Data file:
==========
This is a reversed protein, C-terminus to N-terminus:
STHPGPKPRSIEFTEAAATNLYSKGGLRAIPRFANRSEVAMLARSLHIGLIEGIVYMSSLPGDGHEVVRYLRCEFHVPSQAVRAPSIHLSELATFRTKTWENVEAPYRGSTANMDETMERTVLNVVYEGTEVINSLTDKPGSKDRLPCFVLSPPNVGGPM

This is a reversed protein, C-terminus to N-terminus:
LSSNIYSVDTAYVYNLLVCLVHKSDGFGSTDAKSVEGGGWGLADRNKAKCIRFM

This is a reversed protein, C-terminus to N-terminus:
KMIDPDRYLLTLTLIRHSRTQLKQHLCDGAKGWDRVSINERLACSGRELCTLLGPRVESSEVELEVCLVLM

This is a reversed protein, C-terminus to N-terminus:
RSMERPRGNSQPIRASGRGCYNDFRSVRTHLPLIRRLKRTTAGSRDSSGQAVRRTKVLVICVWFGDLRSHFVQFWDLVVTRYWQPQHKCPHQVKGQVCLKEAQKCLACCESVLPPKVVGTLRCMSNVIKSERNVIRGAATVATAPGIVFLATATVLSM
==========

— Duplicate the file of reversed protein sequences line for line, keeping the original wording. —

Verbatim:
This is a reversed protein, C-terminus to N-terminus:
STHPGPKPRSIEFTEAAATNLYSKGGLRAIPRFANRSEVAMLARSLHIGLIEGIVYMSSLPGDGHEVVRYLRCEFHVPSQAVRAPSIHLSELATFRTKTWENVEAPYRGSTANMDETMERTVLNVVYEGTEVINSLTDKPGSKDRLPCFVLSPPNVGGPM

This is a reversed protein, C-terminus to N-terminus:
LSSNIYSVDTAYVYNLLVCLVHKSDGFGSTDAKSVEGGGWGLADRNKAKCIRFM

This is a reversed protein, C-terminus to N-terminus:
KMIDPDRYLLTLTLIRHSRTQLKQHLCDGAKGWDRVSINERLACSGRELCTLLGPRVESSEVELEVCLVLM

This is a reversed protein, C-terminus to N-terminus:
RSMERPRGNSQPIRASGRGCYNDFRSVRTHLPLIRRLKRTTAGSRDSSGQAVRRTKVLVICVWFGDLRSHFVQFWDLVVTRYWQPQHKCPHQVKGQVCLKEAQKCLACCESVLPPKVVGTLRCMSNVIKSERNVIRGAATVATAPGIVFLATATVLSM